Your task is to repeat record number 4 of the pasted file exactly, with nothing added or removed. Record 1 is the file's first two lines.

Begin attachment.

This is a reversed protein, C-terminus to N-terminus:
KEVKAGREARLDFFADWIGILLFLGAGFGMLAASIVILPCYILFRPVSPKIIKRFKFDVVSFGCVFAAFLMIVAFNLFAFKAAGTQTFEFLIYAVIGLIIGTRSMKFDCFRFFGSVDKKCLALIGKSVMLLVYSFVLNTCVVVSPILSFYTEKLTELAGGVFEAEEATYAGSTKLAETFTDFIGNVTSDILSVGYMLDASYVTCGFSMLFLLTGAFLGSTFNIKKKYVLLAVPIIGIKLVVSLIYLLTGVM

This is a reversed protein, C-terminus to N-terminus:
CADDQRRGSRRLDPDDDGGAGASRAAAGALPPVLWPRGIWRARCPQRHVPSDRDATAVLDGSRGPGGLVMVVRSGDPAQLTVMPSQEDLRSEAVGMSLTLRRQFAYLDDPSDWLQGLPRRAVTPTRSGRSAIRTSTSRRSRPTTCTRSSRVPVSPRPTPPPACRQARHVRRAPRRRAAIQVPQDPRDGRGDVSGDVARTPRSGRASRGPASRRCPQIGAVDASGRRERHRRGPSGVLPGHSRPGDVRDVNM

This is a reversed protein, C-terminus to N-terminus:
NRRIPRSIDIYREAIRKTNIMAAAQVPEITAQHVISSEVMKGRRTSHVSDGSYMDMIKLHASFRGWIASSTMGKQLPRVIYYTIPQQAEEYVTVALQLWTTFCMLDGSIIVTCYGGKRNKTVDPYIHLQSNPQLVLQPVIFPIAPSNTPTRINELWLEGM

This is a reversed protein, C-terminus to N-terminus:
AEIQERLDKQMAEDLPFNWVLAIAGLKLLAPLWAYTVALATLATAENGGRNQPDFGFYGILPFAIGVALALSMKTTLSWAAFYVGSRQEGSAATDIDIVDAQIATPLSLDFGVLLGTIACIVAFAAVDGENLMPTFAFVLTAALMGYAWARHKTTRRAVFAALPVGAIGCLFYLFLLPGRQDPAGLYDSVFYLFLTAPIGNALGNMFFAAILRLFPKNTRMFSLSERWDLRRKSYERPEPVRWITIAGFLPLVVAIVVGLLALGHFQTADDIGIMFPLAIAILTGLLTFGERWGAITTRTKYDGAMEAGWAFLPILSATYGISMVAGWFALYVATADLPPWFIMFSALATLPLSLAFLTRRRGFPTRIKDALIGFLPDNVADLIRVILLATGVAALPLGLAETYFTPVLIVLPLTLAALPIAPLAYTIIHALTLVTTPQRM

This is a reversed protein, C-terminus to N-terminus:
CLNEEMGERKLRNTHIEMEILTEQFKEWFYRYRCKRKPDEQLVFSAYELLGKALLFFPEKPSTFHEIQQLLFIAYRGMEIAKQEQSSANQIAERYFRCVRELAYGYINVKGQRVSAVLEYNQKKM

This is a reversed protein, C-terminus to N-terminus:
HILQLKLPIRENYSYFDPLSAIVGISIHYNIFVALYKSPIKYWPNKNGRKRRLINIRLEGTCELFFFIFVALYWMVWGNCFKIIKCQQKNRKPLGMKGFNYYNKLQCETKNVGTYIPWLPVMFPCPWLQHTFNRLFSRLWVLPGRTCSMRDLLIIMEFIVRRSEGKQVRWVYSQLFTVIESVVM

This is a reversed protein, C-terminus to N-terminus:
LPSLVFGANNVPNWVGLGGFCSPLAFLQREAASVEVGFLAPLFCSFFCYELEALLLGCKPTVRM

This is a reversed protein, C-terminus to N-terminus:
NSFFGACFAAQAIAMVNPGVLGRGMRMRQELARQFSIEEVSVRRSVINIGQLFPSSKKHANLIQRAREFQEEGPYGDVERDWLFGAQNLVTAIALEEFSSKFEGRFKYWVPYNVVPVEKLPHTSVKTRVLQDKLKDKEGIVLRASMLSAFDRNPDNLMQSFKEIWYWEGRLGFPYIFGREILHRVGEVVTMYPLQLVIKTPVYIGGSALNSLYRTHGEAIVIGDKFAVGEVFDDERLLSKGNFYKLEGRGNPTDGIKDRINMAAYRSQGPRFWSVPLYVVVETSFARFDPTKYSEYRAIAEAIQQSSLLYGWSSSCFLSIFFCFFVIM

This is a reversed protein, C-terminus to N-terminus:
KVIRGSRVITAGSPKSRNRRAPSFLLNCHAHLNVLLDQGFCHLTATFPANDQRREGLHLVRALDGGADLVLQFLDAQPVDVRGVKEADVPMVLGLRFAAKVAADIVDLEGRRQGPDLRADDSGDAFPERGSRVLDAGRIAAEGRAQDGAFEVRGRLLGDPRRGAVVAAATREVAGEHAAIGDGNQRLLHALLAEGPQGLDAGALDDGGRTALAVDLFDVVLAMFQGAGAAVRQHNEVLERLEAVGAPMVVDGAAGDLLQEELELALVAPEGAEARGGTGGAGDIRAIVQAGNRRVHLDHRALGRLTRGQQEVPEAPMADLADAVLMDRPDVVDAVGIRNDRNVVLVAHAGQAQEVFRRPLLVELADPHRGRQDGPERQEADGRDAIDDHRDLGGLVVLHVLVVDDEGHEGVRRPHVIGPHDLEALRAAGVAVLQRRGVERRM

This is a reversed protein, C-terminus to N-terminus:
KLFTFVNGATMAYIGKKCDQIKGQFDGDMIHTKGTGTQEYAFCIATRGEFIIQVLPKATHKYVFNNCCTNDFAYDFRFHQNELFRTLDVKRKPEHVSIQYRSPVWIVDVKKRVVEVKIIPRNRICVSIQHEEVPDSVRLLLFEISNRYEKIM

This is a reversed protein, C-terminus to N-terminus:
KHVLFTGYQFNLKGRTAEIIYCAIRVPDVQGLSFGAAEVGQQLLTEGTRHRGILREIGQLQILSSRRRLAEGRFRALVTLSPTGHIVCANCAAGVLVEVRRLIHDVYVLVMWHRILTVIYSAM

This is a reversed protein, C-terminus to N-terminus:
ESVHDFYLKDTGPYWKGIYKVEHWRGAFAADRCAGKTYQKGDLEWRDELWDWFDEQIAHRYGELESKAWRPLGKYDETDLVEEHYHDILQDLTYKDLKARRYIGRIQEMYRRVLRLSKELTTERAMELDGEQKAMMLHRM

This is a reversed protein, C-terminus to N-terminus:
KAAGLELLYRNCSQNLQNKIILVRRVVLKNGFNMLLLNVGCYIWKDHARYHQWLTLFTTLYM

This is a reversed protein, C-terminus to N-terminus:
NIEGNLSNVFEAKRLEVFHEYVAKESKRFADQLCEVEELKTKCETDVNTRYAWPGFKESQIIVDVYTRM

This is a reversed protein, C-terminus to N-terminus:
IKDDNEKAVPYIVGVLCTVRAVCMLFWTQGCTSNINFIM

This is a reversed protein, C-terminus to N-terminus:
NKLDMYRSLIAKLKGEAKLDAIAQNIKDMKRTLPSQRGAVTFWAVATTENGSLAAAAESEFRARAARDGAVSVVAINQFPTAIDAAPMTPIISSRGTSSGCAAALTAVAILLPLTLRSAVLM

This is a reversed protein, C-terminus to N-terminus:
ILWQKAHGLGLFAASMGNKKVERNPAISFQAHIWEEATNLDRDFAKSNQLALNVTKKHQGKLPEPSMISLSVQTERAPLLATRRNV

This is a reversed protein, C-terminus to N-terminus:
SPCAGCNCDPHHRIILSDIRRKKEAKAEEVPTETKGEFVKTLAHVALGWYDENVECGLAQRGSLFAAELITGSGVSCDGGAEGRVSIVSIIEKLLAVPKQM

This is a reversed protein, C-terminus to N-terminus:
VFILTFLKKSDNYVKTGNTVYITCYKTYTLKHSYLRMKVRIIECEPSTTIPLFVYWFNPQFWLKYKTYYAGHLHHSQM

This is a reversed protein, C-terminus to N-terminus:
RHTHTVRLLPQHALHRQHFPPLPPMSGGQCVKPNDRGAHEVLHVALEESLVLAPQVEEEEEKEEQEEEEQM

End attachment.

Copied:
This is a reversed protein, C-terminus to N-terminus:
AEIQERLDKQMAEDLPFNWVLAIAGLKLLAPLWAYTVALATLATAENGGRNQPDFGFYGILPFAIGVALALSMKTTLSWAAFYVGSRQEGSAATDIDIVDAQIATPLSLDFGVLLGTIACIVAFAAVDGENLMPTFAFVLTAALMGYAWARHKTTRRAVFAALPVGAIGCLFYLFLLPGRQDPAGLYDSVFYLFLTAPIGNALGNMFFAAILRLFPKNTRMFSLSERWDLRRKSYERPEPVRWITIAGFLPLVVAIVVGLLALGHFQTADDIGIMFPLAIAILTGLLTFGERWGAITTRTKYDGAMEAGWAFLPILSATYGISMVAGWFALYVATADLPPWFIMFSALATLPLSLAFLTRRRGFPTRIKDALIGFLPDNVADLIRVILLATGVAALPLGLAETYFTPVLIVLPLTLAALPIAPLAYTIIHALTLVTTPQRM